Pardon the horrid analogy, but Cinecultist was caught up in the Tim Burton's Big Fish end of the year awards-hype like a mammoth catfish on a homemade fishing line. There's something about the phrase, "Tim Burton's Masterpiece" intoned on the television commercials that will lure CC into theater every time based purely on fond memories of Pee-Wee's Big Adventure, Edward Scissorhands, Ed Wood and Sleepy Hollow alone. We won't say that our Burton itch wasn't scratched by parts of Big Fish, but in the end CC expected a more typically dark twist than this sweetly Oedipal story delivered.
Told primarily in flashback/tall tale, Big Fish brings to technicolor life the experiences of another Ed, this time Edward Bloom (Albert Finney/Ewan McGregor) as told to his son Will (played as an adult by Billy Crudup) throughout his life but painfully resented for their exaggeration as a grown-up. Visually, the movie soars when allowed to play in these fantasy sequences as Burton and his production team concoct stunning, elaborate sets pieces for them. In particular, the part where WWII combatant Ed lands in an Asian vaudeville show complete with barking ventriloquist is delightfully witty as well as gorgeous.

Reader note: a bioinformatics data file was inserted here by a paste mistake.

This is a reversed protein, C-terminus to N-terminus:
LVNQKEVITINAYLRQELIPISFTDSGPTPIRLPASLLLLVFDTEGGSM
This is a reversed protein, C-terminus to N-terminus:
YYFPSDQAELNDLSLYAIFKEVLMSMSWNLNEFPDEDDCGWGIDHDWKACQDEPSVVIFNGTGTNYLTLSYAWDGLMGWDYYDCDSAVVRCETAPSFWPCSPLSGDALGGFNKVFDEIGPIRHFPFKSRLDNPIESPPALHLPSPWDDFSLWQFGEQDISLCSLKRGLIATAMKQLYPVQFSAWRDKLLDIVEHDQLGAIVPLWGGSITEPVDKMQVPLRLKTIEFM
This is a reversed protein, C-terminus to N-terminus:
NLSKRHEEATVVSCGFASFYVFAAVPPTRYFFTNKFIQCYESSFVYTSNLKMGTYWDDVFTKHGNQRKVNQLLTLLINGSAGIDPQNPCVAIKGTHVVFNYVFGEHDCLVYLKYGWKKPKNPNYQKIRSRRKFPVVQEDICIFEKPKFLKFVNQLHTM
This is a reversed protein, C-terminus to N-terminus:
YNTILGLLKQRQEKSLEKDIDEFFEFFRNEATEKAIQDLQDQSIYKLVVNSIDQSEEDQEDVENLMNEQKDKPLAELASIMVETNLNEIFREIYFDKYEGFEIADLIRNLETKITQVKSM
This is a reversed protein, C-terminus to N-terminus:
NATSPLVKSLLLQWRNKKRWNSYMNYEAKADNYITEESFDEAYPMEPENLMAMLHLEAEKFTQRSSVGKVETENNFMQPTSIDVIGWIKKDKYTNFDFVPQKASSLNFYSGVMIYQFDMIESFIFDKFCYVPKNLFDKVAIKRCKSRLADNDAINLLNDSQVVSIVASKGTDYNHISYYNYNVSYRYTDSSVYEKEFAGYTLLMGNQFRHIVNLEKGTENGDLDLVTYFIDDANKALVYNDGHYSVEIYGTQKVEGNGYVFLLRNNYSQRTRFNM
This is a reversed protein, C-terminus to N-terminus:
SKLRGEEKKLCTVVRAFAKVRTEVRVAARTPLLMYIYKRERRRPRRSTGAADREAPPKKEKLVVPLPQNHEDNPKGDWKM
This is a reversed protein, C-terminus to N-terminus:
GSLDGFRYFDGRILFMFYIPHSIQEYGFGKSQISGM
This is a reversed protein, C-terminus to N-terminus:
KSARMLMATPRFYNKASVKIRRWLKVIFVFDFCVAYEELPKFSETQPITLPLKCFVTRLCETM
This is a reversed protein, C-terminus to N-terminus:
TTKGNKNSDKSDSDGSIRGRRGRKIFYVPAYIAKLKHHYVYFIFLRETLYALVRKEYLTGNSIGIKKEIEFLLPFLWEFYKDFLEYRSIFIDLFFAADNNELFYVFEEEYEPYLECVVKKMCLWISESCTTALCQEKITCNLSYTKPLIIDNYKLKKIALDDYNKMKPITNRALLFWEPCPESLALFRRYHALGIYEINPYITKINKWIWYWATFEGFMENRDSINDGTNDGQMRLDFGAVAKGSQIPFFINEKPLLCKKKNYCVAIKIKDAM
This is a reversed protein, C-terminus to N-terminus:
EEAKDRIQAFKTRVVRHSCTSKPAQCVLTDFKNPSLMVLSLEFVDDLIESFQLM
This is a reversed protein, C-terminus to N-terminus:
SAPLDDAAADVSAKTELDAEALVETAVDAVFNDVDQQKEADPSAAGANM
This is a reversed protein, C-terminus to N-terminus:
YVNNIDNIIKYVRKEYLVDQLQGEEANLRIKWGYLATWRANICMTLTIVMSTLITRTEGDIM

But all of this loving attention to surface detail leaves a few holes in back-story and character development. As the investigation by Will plot sets out to debunk some of Ed's stories with real life truths, the story could have plumbed some darker depths regarding his father's double life and the escapist impulses of a life-long story teller, but doesn't. Instead Burton chooses to linger his camera on the patiently hagged-uped face of his real-life girlfriend Helena Bonham Carter (look honey, this time I didn't make you look like a monkey!) and sticks us with a heart-warming ending when we're not looking. Some people might find their cockles warmed and their strings tugged by this kind of father-son bonding junk, but Cinecultist wonders if those people are a true Burton acolyte like they say. CC thinks we'll hold off on dubbing Big Fish an "instant classic" but it is still worth a holiday time viewing if your schedule allows.Posted by karen at December 29, 2003 10:20 PM